Good news, drivers. Your Highway 50 headaches are about to end.

Finally, there’s good news for Sacramento drivers after two months of weekend traffic headaches on Highway 50 downtown.

State officials say they are on track to finish a $25 million repaving job on the Pioneer Memorial Bridge by Friday, making Labor Day weekend the first since July that all lanes and ramps will be open for use.

Caltrans spokesman Dennis Keaton said crews will, however, close some lanes and some ramps Tuesday, Wednesday and Thursday nights to finish up paving and striping.

“All signs are looking good to be done by (Friday),” Keaton said. “They’re on schedule, and hitting their marks. We appreciate everyone who showed all the patience with all these weekend closures.”

The project involved extensive closures, including a succession of weekends when all but one lane in each direction was closed to traffic. At one point, the closures caused 45-minute traffic backups.

Construction crews closed freeway lanes and many ramps on weeknights as well, but reopened them in time for each morning commute.

Caltrans construction chief Andy Alvarado said the state wanted to get the project done quickly and not allow closures to drag past Labor Day, when school is back in session and more commuters are on the road after summer vacations.

“There is no way to do it without backups, so it is like ripping off a Band-Aid,” Alvarado said. “Let’s get in there, get the work done and get out as soon as possible.”

Some of the ramp closures caught drivers by surprise. Caltrans officials said that is because contractors were often working on flexible and unpredictable night schedules, closing ramps as long or briefly as needed to get work done each night.

The project was necessary to fix a failed resurfacing project in 2014 that left large portions of the bridge deck surface peeling and pockmarked. Some ruts were more than 50 feet long and 7 feet wide, and deep enough to cause cars and trucks to shudder as they passed over. Caltrans officials said the material used for that overlay failed to properly adhere to the freeway deck.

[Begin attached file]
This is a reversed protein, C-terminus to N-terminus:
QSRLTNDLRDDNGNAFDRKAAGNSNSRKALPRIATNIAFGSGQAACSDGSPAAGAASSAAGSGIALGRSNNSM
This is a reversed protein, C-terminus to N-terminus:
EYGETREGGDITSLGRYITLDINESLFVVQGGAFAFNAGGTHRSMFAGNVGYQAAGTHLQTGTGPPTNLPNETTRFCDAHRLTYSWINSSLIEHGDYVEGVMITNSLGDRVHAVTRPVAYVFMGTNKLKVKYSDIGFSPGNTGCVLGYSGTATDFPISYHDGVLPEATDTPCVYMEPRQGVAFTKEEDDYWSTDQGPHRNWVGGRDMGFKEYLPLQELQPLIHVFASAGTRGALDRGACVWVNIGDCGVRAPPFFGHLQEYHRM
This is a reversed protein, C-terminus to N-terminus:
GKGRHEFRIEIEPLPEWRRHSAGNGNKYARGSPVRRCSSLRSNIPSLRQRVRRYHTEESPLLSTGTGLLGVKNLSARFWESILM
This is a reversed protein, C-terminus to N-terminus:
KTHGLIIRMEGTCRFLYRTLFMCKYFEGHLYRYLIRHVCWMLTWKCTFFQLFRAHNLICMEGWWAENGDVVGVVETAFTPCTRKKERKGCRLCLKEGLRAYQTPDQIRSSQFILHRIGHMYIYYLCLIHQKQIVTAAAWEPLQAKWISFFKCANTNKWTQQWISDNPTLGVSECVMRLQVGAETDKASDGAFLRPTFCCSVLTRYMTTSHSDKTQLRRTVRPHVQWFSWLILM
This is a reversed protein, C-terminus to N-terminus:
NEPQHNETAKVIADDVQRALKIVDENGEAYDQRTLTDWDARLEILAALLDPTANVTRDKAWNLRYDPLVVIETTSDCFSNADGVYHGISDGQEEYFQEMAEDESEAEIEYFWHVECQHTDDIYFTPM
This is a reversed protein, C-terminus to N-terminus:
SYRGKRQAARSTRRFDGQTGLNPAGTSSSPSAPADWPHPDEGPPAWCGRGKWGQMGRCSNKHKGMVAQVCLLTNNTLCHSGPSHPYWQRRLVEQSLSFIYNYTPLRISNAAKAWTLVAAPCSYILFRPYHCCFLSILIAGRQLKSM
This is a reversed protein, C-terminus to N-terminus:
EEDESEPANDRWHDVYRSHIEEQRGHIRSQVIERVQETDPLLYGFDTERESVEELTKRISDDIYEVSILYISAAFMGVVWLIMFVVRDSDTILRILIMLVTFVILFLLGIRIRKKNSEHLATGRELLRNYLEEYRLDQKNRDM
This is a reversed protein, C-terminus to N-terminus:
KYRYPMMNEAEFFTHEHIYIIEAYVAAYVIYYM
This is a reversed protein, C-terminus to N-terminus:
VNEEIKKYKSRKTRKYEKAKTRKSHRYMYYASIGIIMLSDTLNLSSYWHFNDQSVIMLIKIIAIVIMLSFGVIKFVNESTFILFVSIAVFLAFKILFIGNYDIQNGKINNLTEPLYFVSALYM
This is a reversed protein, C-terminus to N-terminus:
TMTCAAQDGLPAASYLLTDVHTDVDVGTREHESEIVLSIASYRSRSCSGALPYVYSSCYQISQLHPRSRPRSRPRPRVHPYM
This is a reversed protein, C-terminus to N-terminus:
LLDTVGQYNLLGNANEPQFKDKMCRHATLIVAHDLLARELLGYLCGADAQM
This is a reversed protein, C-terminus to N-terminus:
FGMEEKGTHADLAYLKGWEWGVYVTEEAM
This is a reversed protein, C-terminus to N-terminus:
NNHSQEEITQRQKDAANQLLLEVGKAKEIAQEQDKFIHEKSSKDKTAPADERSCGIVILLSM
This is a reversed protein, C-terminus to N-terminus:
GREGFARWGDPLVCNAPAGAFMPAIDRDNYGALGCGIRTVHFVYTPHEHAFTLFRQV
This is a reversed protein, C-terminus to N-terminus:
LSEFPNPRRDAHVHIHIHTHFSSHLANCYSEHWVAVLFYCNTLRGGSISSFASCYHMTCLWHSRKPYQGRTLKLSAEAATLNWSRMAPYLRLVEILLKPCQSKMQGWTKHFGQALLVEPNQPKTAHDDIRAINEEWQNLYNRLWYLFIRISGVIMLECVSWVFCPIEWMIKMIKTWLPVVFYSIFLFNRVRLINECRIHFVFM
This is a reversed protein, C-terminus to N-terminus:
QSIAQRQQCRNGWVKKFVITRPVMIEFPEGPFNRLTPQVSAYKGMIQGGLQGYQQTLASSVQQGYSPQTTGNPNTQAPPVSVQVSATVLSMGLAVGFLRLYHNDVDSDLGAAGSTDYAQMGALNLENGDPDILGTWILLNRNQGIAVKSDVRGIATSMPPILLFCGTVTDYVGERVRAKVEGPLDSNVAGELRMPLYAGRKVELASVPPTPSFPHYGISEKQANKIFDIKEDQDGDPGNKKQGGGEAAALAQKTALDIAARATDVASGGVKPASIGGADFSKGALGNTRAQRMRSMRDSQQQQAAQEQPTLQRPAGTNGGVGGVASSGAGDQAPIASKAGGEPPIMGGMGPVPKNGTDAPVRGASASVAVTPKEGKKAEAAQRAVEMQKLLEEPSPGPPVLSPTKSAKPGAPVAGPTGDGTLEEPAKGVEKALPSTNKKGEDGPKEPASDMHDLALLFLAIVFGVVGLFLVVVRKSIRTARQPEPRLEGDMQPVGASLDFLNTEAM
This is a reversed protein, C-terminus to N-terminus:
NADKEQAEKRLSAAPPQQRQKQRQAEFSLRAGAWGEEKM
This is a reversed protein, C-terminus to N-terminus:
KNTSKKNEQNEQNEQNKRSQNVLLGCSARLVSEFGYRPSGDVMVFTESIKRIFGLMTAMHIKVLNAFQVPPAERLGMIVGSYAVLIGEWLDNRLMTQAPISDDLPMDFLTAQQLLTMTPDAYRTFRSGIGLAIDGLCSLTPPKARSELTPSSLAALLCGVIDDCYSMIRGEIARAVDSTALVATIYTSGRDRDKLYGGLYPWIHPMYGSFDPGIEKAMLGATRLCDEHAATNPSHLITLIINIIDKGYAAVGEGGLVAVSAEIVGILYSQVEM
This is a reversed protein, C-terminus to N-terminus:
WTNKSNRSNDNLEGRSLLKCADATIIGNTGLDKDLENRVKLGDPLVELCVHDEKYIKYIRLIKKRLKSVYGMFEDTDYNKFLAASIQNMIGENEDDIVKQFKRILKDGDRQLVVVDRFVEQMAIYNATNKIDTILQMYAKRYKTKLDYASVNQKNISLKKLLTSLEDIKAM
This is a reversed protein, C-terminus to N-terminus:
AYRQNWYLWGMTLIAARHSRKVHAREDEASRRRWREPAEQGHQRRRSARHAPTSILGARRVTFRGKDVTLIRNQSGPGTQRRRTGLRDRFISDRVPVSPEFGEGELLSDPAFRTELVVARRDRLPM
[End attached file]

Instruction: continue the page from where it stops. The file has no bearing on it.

This summer’s $25 million repair job is far more costly than the original $6.6 million pavement project that failed. Highway officials said crews had to scrape away the failed surface, then put down a thicker, more expensive material. The original  3/8 -inch rock aggregate and resin surface was hand-squeegeed onto the bridge deck. The new material is an inch-thick polyester concrete surface that required paving machines.

Caltrans chief Malcolm Dougherty told The Bee in April that the state decided to use the thicker and more expensive material to avoid further problems, given uncertainty about why the previous material did not stick to the bridge deck.

“We have already had failure; I don’t want to go through another iteration of that,” Dougherty said. “I want to move forward with the highest level of confidence.”

Dougherty said the state plans to file a claim with the manufacturer of the resurfacing material. Sacramento-area construction chief Alvarado said the state will sit down with the manufacturer of the previous material and attempt to negotiate a cost share for the new work.

Randy Slezak, a representative of the manufacturer, Kwik Bond Polymers of Benicia, said the product has worked without problems on other projects, including on the Business 80 bridge over the American River in Sacramento.

Officials with the subcontractor that did the overlays, American Civil Contractors of Benicia, have not responded to Bee requests for comment.

Myers & Sons was the contractor on the initial job and on this summer’s repair project. Caltrans’ Alvarado said the state chose Myers for repairs because it submitted the lowest bid and was not believed to be responsible for the previous failure.

For information about the project and closures, go to

Tony Bizjak: 916-321-1059, @TonyBizjak